PG&E Lines Up $5.5 Billion to Fund 2-Year Bankruptcy Process

(Bloomberg) -- PG&E Corp. expects its looming bankruptcy to take about two years to resolve and has arranged $5.5 billion to fund its operations during the process. Its shares and bonds both gained.

Four banks agreed to provide debtor-in-possession funding including a $3.5 billion revolving credit facility, the embattled California utility said in a filing.

“It’s a pretty substantial amount of cash so it does look like they expect to stay in bankruptcy for some stretch,’’ said Kit Konolige, a senior analyst with Bloomberg Intelligence.

California’s biggest utility owner faces $30 billion in potential wildfire liabilities, and its bankruptcy plan has reverberated across the power industry. The state’s big utilities have seen their shares plunge since November’s deadly Camp Fire, and PG&E’s debt rating has been cut to junk status. The company’s electricity suppliers are getting downgraded amid concern that the utility may seek to renegotiate contracts, and five banks may be on the hook because they’re the buyers of last resort for more than $760 million of bonds.

PG&E Lines Up $5.5 Billion to Fund 2-Year Bankruptcy Process

The banks in the agreement are JPMorgan Chase & Co., Bank of America Corp., Barclays Plc and Citigroup Inc. JPMorgan will be hosting a lender call Wednesday to syndicate the financing, according to a person with knowledge of the matter. The package also includes a $1.5 billion DIP term loan. It may yield between 250 and 275 basis points above Libor with a price of 99.5 cents, the person said, asking not to be identified as the details are private.

PG&E previously sought protection from creditors in 2001 in a process that took about three years, after its Pacific Gas & Electric utility unit filed for bankruptcy. That came amid an electricity crisis in the state that led to severe price spikes and rolling power outages.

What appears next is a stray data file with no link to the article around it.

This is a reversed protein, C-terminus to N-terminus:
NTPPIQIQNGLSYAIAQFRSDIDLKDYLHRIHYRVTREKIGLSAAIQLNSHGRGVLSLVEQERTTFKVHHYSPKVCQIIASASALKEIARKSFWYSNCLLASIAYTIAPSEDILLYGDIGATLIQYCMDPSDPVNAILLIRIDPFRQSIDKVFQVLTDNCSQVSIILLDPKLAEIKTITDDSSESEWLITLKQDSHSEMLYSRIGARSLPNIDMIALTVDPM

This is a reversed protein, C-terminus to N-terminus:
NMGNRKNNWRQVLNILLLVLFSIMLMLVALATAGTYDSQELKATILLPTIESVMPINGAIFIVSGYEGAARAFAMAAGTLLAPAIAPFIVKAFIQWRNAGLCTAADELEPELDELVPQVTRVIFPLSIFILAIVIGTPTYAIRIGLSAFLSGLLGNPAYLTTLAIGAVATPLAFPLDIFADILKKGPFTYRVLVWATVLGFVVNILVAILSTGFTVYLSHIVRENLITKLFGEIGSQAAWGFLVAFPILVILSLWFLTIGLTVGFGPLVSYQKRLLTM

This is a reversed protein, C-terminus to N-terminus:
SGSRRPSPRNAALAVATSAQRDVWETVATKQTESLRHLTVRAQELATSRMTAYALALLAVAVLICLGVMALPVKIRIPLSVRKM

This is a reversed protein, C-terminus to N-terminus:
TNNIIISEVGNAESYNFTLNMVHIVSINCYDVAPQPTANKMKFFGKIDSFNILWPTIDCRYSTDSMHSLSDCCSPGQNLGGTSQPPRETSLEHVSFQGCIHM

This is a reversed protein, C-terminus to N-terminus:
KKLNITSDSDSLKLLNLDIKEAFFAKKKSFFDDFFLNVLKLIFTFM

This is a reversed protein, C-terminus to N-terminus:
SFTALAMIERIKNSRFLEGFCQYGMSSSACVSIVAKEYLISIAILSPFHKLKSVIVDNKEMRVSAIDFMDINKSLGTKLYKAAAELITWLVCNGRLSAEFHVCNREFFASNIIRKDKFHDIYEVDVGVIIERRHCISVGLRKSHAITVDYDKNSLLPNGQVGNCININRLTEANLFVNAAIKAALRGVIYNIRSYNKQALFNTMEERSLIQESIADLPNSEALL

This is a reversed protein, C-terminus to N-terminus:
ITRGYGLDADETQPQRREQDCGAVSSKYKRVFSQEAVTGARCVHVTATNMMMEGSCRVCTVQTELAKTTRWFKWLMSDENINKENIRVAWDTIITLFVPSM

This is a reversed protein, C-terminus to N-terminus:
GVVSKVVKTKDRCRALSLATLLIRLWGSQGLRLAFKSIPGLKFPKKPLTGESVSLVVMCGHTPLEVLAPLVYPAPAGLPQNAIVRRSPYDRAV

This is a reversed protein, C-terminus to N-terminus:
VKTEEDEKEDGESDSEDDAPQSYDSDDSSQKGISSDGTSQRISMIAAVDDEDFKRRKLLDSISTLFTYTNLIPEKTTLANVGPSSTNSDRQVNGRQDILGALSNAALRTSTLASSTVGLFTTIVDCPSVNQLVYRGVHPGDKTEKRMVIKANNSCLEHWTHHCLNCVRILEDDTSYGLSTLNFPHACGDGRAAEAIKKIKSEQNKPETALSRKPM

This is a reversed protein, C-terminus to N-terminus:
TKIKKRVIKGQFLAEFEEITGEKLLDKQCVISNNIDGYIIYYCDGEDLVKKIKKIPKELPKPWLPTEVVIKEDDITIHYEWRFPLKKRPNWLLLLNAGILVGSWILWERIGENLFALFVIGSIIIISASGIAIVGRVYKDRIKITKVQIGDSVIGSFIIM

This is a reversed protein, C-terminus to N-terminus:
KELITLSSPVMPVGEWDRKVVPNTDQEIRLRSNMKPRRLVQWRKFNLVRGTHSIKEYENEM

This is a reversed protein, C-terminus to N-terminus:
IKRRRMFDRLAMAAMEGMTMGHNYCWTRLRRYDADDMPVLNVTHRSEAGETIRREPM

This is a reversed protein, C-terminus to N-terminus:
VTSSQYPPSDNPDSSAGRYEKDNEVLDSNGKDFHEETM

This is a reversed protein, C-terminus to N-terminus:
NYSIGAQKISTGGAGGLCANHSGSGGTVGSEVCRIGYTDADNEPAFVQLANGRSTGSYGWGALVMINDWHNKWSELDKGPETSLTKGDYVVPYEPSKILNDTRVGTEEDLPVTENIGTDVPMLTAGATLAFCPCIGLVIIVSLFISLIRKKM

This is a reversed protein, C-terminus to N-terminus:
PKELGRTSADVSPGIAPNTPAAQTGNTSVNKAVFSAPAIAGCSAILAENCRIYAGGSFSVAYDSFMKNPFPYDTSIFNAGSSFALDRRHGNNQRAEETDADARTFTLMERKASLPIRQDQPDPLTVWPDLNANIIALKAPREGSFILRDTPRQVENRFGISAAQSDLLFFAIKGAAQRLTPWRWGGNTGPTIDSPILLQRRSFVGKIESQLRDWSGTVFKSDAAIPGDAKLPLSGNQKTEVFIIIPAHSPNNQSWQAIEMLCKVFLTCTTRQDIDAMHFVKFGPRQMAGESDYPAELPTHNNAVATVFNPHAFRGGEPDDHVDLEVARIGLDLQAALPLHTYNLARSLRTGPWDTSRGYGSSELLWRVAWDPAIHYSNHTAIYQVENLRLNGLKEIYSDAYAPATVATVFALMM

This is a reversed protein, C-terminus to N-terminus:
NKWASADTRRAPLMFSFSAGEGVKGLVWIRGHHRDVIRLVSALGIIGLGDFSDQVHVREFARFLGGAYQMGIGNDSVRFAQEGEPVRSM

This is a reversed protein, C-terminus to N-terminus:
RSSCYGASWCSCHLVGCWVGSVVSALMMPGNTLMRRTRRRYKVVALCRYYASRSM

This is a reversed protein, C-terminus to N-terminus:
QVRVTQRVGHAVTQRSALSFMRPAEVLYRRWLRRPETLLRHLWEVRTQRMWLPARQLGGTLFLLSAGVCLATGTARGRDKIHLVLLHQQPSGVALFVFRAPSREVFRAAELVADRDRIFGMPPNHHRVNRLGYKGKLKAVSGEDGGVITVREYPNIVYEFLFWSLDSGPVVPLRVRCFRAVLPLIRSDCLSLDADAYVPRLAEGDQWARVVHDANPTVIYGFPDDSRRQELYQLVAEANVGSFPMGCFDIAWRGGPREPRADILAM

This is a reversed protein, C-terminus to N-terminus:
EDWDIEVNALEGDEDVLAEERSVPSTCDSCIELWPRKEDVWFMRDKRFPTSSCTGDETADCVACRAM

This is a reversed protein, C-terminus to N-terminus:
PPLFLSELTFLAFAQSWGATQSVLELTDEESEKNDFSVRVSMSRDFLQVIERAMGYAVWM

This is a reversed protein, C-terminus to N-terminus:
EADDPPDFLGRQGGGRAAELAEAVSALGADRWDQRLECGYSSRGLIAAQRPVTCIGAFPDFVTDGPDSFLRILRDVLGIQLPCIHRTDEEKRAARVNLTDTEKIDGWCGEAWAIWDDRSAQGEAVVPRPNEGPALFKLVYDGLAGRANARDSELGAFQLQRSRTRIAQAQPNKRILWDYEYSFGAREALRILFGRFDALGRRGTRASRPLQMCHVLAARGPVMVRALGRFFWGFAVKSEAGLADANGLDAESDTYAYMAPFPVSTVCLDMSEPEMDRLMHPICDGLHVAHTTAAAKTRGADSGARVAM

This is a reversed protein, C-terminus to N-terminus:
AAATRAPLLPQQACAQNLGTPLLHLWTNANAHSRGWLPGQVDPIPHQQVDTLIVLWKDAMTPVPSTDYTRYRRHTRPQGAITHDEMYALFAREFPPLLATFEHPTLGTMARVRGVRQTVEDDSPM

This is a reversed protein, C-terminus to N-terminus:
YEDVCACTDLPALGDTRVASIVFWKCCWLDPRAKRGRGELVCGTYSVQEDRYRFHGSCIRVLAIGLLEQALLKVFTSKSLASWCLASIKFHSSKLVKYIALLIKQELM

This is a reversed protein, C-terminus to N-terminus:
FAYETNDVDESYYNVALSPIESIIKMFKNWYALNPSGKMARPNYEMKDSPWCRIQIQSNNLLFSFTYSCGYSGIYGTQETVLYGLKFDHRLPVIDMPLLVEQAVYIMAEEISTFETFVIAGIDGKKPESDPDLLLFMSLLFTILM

Now, the utility must find a way sustain its operations and maintain a power grid that serves 16 million customers, while shielding itself from liabilities after fires devastated the state in 2017 and 2018, killing more than 100 people.

PG&E said the DIP financing would provide liquidity to fund its operations during a Chapter 11 process that it expects to take “approximately two years,” according to the filing. The company reiterated its intent to file for bankruptcy around Jan. 29 in U.S. Bankruptcy Court for the Northern District of California. Debtor-in-possession credit facilities would mature Dec. 31, 2020, with an option to extend by one year if certain terms and conditions are met.

Shares of PG&E rose 11 percent to $8.01 at 1:38 p.m. in New York. The stock is down more than 80 percent since the Camp fire broke out in November.

Pacific Gas & Electric’s 5.125 percent bonds due 2043 rose about 1 cent on the dollar to 80 cents Tuesday morning, yielding nearly 7 percent. Its 6.25 percent notes maturing in 2039 gained about 1 cent to 84 cents on the dollar to yield 8.1 percent, according to data compiled by Bloomberg.

The bankruptcy plan is facing pushback from some investors. BlueMountain Capital Management, which owned about 0.8 percent of the shares at the end of the third quarter, is urging PG&E’s board to delay any Chapter 11 filing until after a shareholder meeting scheduled in May, according to an open letter to the board Tuesday.

Investigators are probing whether PG&E’s equipment ignited the Camp Fire, the deadliest and most destructive in California history, which killed 86 people. Lawmakers including newly installed Governor Gavin Newsom have made it clear they have little appetite to intervene with a bailout for the company, at least not until it actually has gone bankrupt. Newsom’s office didn’t immediately respond to request for comment Tuesday.

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